Notification Requirements of the Affordable Care Act

The Affordable Care Act requires all employers with more than $500,000 in annual gross receipts to provide their employees with an “Exchange Notice” by October 1. The notice must be provided to all current and new full-time and part-time employees, including H2A workers, and seasonal employees. This notice is required regardless of whether or not an employer offers health insurance to their employee(s). The fact sheet below has been developed for farm employers, offering guidance on how to comply with this new and ongoing requirement. Also below are sample forms that employers can use to provide the required notification. With the pending deadline quickly approaching, we wanted to take this opportunity to remind our members of this requirement. More information is also available through the U.S. Department of Labor.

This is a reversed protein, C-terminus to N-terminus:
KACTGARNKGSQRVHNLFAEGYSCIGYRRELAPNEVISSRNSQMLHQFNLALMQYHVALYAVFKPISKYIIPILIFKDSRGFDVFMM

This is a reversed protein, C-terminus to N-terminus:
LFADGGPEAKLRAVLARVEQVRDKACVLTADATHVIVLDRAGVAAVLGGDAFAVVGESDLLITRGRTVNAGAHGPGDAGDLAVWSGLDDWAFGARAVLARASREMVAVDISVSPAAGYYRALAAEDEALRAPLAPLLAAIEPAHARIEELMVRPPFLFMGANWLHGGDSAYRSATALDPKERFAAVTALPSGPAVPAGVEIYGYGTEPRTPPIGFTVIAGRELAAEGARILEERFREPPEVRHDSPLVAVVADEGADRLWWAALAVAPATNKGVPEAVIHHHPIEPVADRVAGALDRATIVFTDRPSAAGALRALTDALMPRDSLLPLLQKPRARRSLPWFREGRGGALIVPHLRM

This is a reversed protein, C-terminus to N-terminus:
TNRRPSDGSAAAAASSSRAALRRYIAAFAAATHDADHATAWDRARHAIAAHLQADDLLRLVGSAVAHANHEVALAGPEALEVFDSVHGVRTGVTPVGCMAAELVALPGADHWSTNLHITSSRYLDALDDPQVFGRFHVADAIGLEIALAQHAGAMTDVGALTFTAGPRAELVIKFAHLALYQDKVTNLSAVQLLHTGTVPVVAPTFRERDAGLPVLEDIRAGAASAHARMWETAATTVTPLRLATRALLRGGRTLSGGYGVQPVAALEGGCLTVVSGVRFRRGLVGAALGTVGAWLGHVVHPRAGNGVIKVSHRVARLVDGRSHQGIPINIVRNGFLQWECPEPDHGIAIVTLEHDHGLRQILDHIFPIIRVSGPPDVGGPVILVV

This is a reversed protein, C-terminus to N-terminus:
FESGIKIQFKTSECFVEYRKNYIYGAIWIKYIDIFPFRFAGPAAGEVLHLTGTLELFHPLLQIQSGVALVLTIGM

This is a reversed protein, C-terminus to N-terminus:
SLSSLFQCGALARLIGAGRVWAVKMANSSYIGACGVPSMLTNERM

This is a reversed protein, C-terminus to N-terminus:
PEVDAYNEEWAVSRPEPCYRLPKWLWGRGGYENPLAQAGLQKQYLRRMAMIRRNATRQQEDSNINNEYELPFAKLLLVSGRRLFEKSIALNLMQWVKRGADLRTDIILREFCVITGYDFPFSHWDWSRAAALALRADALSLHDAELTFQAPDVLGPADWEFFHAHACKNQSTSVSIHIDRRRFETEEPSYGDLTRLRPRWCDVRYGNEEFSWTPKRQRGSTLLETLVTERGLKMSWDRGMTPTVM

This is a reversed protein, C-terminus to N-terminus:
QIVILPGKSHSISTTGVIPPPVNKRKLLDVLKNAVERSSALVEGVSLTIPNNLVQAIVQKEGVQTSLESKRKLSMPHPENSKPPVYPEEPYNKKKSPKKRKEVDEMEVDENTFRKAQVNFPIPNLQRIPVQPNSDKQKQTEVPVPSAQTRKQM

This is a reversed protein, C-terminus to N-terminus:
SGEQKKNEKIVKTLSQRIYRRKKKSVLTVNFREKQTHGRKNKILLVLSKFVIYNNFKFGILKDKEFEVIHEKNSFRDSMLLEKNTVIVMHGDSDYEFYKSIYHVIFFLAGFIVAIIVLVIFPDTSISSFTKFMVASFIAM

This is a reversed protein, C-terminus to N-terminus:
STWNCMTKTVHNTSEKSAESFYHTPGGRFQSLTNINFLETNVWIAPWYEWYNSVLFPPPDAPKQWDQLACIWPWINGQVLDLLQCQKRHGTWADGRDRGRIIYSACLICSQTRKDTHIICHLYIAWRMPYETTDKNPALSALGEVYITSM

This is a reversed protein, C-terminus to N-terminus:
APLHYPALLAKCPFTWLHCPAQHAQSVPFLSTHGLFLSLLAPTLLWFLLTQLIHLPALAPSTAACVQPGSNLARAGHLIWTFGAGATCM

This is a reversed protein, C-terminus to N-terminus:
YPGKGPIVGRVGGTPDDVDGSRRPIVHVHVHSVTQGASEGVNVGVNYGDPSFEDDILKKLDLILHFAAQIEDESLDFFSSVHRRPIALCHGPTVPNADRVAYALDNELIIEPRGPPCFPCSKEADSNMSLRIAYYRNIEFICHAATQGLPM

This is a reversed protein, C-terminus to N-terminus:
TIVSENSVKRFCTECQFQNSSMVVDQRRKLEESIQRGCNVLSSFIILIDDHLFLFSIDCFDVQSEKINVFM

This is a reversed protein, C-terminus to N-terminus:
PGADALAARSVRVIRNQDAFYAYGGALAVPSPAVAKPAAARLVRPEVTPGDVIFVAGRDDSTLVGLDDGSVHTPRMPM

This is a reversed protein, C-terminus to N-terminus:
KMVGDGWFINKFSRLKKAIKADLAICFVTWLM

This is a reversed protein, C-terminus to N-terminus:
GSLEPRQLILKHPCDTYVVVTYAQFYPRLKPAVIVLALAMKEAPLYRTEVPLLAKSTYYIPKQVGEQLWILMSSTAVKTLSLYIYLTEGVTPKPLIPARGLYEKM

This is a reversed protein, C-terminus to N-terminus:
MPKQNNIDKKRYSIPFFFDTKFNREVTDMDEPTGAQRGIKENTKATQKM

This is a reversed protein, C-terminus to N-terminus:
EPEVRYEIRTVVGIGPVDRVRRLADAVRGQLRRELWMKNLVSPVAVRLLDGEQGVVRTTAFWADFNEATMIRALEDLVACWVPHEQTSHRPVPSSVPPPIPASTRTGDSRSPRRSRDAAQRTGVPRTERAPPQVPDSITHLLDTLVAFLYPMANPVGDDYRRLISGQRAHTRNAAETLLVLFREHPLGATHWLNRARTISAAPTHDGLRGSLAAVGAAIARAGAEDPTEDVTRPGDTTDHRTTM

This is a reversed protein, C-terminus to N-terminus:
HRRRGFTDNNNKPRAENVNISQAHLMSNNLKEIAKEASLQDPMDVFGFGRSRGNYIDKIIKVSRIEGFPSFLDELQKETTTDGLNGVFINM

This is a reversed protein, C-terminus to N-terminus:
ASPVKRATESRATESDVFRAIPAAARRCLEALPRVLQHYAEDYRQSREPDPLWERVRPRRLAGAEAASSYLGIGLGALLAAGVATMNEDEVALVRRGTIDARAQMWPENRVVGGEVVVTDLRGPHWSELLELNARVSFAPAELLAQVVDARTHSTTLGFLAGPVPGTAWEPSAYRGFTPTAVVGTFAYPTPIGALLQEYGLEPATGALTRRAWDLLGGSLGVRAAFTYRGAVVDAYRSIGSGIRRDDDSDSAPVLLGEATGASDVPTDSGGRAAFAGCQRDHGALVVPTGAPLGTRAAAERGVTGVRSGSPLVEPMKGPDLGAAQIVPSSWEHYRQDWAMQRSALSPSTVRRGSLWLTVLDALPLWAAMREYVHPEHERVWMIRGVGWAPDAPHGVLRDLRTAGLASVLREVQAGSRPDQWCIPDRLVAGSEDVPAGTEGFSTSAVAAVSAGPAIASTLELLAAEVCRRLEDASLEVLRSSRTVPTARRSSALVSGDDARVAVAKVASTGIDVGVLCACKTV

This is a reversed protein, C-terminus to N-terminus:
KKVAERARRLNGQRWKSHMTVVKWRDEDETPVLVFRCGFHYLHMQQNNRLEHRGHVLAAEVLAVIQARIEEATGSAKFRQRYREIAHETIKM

Fact Sheet for Farm Employers.pdf
Sample Notice Form for Employers NOT Providing Coverage.pdf
Sample Notice Form for Employers Providing Coverage.pdf
Sample Notice No. 3

Legislative Summary for the first session of the Eighty-ninth General Assembly

The 89th General Assembly wrapped up officially on May 17. Farm Bureau has prepared a summary on issues impacting agriculture and rural Arkansas. The legislature dealt with a huge volume of bills and issues so the summary is in no way comprehensive. Many of the issues that were in the headlines are not covered in the summary simply because they were adequately covered elsewhere.  

Arkansas Farm Bureau Legislative Summary

The legislature passed a number of tax cuts during the 2013 session. We have prepared a spreadsheet that lists the agriculture related cuts and their effective dates.

Agriculture Tax Cuts.pdf